Or if you’re never intending to do more than the equivalent of singing at your local pub at amateur night, then it’s not going to matter if you’re out of tune or play every song at the same tempo. If you only want to write erotica that your friends will enjoy and praise you for, then good for you. But right now I’m tired of listening to sloppy, un-rehearsed, un-practiced performances that are one step above karaoke. Or reviewing the equivalent in fiction writing.


bookmark_borderWriting in italics

I’ve heard some discussion about the use of italics, and today I ran across an example of what I think it a good use of italics in my current reading. This excerpt is from A Wanted Man: A Jack Reacher Novel by Lee Child.

McQueen waited. Reacher looped around the trunk. He paused, gestured, right-handed, open palm: Go ahead. After you. A precaution, not politeness.

A precaution, because Reacher wants McQueen to go toward the building first. He knows that McQueen has a gun but McQueen doesn’t know yet that Reacher knows. Reacher wants the man with a gun in front rather than behind him.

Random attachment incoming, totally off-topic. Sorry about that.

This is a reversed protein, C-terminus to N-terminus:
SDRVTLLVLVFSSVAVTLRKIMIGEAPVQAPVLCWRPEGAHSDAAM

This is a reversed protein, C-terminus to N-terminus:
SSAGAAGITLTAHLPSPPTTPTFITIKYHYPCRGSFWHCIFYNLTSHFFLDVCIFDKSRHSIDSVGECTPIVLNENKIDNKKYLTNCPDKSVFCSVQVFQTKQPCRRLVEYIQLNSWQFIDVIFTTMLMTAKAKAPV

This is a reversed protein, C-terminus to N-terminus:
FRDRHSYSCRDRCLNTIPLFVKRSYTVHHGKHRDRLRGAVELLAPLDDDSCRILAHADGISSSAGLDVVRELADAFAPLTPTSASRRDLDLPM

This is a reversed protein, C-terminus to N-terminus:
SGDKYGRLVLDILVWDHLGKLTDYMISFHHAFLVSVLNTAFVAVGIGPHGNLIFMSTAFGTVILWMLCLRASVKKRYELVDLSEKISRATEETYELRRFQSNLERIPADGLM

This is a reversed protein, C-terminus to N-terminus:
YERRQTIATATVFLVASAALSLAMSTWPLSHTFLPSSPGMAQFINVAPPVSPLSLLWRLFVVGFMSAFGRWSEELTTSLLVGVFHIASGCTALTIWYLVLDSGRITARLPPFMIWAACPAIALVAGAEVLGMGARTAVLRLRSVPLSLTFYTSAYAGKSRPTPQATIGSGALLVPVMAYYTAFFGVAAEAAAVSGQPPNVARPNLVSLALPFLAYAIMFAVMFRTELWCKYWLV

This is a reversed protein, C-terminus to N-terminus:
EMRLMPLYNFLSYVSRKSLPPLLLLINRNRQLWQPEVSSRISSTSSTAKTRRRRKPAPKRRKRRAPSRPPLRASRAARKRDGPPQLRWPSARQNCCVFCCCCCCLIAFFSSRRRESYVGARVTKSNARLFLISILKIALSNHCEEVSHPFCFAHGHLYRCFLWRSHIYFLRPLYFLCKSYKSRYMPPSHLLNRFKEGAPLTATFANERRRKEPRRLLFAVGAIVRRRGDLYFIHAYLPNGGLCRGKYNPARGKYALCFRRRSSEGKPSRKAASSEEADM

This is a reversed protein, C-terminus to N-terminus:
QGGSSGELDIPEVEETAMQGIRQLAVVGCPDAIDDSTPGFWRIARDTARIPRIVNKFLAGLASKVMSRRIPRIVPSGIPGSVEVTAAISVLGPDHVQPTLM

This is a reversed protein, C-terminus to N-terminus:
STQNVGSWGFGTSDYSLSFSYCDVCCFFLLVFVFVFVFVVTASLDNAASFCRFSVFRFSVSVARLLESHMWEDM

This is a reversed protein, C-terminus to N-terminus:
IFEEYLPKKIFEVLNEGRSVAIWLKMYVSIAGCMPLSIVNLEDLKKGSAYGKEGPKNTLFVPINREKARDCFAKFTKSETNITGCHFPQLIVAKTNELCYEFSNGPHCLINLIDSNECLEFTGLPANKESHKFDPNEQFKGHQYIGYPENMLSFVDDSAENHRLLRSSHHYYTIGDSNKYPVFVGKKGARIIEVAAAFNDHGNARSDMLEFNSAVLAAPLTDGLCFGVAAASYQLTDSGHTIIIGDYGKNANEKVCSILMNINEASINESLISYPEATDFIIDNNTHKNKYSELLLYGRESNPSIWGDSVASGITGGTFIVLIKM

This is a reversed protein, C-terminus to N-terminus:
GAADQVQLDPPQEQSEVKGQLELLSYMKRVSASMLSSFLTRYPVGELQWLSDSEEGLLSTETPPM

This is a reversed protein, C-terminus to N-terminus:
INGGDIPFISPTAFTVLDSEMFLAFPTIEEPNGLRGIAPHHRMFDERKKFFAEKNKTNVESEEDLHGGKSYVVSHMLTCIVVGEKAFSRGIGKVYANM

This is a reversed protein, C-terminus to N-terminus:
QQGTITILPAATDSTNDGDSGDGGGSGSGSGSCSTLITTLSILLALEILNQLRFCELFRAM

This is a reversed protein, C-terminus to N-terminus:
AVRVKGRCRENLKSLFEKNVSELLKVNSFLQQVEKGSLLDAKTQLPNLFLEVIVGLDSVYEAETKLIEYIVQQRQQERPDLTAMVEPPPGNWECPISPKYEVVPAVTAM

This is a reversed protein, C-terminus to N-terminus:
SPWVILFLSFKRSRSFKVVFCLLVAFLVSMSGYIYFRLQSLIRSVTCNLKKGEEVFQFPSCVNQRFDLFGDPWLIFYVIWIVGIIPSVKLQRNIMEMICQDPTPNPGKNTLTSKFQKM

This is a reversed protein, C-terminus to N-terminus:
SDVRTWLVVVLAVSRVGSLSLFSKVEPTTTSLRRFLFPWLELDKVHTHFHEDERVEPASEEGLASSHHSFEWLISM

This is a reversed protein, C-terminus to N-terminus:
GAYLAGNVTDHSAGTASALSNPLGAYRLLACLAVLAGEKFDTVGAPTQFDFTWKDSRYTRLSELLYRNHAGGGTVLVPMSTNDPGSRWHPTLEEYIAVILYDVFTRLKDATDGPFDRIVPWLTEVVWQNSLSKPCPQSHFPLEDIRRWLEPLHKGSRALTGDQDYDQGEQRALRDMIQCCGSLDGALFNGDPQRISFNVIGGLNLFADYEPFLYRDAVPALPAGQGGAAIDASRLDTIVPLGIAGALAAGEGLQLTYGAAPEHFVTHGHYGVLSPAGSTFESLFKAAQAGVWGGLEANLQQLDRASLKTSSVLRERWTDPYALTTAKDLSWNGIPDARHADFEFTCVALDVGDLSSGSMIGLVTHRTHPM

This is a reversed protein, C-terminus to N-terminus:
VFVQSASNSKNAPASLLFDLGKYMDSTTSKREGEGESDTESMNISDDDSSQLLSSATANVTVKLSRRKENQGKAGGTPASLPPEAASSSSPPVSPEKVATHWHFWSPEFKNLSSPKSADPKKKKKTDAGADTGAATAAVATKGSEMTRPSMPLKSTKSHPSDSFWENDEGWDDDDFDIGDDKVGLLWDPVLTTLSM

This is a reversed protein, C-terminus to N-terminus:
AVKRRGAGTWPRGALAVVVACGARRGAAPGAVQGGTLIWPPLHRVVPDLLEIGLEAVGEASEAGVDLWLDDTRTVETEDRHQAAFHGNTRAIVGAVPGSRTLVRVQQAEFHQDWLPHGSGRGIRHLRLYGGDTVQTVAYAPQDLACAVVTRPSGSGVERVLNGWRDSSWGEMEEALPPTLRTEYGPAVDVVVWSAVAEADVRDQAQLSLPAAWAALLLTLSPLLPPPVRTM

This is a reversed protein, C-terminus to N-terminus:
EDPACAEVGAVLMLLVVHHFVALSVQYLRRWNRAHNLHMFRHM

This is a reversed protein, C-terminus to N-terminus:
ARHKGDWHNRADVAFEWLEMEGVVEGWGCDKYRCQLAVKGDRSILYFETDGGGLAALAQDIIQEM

The italicized text is meant to stand out, to be obvious that it is not normal text. Child wants to be very clear what Reacher is trying to communicate visually so that he can contrast it in the normal text and tell us that Reacher is not doing this out of ordinary politeness.

So Child is using italics as a separate level of communication; different from dialogue, different from Reacher’s thoughts (Reacher novels are always first person, past tense), special compared with other physical actions, and in this case as superficial communication and as a lie, since Reacher is not doing this for the usual reason of politeness.